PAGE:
entity = make_object(Entity, stack[0]) # The player is now in stack[0], not in stack[1]
    if not entity.is_player():
    return

    other = make_object(Entity, stack[1]) # And the weapon is expected to be in stack[1]
    if other.classname not in weapon_index.keys():
    return

    # The following two lines add Player/Weapon specific stuff to the respective entities
    player = Player(entity.index)
    weapon = Weapon(other.index)
    # At this point you're sure that a player touched a weapon and you have their instances in 'player' and 'weapon' variables.


    A voice in my head (it resembles Ayuto) tells me that a more raw (and fast) BaseEntity class could be used for the sake of checking if it's a player (1st entity) and if it's a weapon (2nd entity). No need to waste resources on the Entity instances when we just abandon them in favor of Player/Weapon instances.
  6. Look into CBasePlayer::BumpWeapon function, it's exposed by Source.Python. It might prove more efficient if we're talking about player-weapon type of collisions.
  7. Now to your actual goal. You say you want the entity to be removed on touch. I'm afraid a little more introduction on the idea of your "data structure" is needed, because if you want it to be removed, it will also need to be removed from your data structure. This is essential: your data structure should not store invalidated entity instances.

    Now if what you meant by "signalling to data structure about removing the entity" is "removing the instance from data structure when the entity is removed" - well, the answer will be obvious with EntityDictionary. Not only you would be able to access the entity instance (or even your own class instance, depending on the factory) by an index, but the dictionary will take care of removing its values that are associated with the index of the removed entity. If you want to perform additional action upon such removal (but while the item is still in the dictionary), there's a method you can override for that, see the first point.
    If you don't like the idea of storing weapon instances by their indexes (I see that your data structure implies some sort of "uniqueID" for that), think of it this way: you still need to map indexes to your own uniqueIDs just so that you can detect the entity removal in OnEntityDeleted listener. And once we've established that index -> uniqueID mapping is essential, we replace it with index -> Entity instance mapping just so that EntityDictionary would take care of everything.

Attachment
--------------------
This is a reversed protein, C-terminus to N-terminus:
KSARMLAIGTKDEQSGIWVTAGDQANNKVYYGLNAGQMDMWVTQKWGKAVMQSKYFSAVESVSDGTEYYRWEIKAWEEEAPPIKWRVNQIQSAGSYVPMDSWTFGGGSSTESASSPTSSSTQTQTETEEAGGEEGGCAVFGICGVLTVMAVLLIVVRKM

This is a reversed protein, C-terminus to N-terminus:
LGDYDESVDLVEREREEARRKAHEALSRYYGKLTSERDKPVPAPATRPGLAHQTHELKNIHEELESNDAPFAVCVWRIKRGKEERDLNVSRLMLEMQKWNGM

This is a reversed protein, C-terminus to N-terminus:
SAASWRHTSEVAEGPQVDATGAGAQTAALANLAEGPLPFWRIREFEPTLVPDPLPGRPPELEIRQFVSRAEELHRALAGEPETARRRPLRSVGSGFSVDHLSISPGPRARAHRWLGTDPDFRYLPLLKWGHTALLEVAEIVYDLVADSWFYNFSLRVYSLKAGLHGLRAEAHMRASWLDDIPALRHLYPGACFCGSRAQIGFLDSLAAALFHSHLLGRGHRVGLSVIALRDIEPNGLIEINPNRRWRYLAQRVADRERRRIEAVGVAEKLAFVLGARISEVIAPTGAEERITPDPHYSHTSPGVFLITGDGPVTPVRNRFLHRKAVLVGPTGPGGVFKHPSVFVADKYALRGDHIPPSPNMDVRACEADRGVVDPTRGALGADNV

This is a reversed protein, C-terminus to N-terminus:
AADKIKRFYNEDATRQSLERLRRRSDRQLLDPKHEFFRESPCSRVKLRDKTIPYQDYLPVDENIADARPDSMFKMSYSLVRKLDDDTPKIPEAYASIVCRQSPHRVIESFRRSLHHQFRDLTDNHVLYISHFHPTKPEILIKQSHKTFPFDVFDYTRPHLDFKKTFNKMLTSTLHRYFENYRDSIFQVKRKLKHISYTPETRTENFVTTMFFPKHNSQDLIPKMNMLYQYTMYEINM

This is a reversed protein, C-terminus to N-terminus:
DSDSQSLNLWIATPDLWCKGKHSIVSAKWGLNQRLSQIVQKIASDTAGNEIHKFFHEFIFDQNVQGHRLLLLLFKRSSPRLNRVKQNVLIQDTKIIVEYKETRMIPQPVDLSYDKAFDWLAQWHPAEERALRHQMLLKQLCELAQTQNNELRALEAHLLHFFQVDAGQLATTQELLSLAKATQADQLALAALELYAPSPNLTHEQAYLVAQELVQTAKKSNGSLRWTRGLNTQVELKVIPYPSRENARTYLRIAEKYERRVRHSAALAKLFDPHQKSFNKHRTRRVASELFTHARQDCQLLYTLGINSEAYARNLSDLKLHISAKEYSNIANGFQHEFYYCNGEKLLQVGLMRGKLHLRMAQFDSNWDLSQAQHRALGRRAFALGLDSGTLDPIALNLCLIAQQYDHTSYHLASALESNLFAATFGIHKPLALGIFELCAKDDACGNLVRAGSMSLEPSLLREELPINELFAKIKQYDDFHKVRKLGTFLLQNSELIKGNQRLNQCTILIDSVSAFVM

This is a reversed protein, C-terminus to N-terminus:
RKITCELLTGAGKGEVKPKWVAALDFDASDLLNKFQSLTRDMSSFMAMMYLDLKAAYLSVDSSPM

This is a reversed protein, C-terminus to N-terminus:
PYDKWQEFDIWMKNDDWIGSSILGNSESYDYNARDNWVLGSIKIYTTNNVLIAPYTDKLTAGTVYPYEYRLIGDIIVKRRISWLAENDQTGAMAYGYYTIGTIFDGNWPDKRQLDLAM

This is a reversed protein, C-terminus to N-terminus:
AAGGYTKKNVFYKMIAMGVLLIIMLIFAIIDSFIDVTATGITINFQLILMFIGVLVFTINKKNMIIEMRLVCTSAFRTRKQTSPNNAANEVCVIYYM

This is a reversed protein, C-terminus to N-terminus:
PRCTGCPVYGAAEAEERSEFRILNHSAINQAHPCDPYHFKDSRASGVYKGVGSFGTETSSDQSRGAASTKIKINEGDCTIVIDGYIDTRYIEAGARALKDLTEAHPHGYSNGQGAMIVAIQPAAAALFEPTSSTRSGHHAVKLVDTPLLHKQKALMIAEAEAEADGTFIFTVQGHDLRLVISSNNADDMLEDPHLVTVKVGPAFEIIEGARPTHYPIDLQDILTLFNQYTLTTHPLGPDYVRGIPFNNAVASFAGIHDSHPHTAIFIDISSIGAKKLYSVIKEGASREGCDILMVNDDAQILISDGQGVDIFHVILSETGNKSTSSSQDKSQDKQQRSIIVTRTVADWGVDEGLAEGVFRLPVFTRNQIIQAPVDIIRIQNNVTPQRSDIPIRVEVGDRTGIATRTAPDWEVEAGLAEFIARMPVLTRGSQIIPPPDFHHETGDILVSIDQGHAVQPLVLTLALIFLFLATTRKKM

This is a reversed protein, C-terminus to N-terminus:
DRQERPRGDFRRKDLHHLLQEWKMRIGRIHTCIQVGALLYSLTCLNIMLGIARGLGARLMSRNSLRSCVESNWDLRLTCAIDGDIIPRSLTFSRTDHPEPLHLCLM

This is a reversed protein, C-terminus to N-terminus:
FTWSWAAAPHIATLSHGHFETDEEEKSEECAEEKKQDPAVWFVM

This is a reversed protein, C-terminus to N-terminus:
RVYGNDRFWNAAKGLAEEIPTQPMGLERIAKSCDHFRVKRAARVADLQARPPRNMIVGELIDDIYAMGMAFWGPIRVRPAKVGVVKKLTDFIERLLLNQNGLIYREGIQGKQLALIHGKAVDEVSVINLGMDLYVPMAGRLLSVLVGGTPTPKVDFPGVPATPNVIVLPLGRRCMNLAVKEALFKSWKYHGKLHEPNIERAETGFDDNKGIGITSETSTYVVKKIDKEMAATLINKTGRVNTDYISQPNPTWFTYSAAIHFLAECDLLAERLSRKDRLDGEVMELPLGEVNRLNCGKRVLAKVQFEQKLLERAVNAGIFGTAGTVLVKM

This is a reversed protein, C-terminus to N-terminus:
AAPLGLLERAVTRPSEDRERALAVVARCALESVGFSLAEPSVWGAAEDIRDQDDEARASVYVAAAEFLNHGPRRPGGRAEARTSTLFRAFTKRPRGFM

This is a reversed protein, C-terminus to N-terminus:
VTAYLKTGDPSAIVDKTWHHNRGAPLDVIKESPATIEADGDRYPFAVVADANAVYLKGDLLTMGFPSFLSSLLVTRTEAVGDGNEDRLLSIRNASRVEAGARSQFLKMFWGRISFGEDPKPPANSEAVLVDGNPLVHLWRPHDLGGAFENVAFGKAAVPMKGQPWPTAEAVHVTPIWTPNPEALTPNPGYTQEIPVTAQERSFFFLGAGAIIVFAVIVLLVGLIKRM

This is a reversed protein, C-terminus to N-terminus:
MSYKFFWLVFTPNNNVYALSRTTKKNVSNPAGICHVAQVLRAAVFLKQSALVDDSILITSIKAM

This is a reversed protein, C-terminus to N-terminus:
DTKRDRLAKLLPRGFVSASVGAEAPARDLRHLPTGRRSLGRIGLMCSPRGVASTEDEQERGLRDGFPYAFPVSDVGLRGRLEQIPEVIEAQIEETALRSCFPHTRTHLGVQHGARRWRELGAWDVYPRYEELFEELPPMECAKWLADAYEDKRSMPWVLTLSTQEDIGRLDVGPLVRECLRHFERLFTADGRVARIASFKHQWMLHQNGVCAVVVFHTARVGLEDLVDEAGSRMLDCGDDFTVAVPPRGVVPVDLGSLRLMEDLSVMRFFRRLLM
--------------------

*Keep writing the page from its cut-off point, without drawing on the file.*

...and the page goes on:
It's still possible to clear your data structure clean from the invalid entity instances, but finding an entity in it will require iterating over all of your data structure and checking every instance in it for its index.

    Now if you want to keep the instance in your data structure, you should not remove the entity. In fact, removing it in a pre-hook of StartTouch is a straight way to crash the server, because the method will be called with an invalid pointer instead of a valid entity. The game doesn't expect the entity to just get removed in between two consequental lines of code (removing the entity in a pre-hook effectively does just that). You could possibly cancel the function execution at all after removal by returning non-None value from your hook, but there's still a paired StartTouch call that will not be happy.
    So how to de-spawn a weapon? I don't know what you're trying to do there, but if you really need, you can teleport the weapon outside of the playable area. Or make it non-solid and prevent it from being transmitted to clients. Just don't teleport it inside of touch-related hooks. They don't like it for some reason (in terms of crashing the server - again). To teleport the entity on touch, schedule its teleporting into a regular tick loop, outside of all the dirty hook routines. You can do that with listeners.tick.Delay and a delay value of 0 seconds. Source.Python will execute your "delayed" call as soon as possible, but not right away. It will instead get executed in a regular, safe, OnTick-based context.
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battleweaver
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Re: Way to reverse the spawn?

Postby battleweaver » Fri Dec 01, 2017 5:16 pm

iPlayer wrote:So how to de-spawn a weapon? I don't know what you're trying to do there, but if you really need, you can teleport the weapon outside of the playable area. Or make it non-solid and prevent it from being transmitted to clients. Just don't teleport it inside of touch-related hooks. They don't like it for some reason (in terms of crashing the server - again). To teleport the entity on touch, schedule its teleporting into a regular tick loop, outside of all the dirty hook routines. You can do that with listeners.tick.Delay and a delay value of 0 seconds. Source.Python will execute your "delayed" call as soon as possible, but not right away. It will instead get executed in a regular, safe, OnTick-based context.[/list]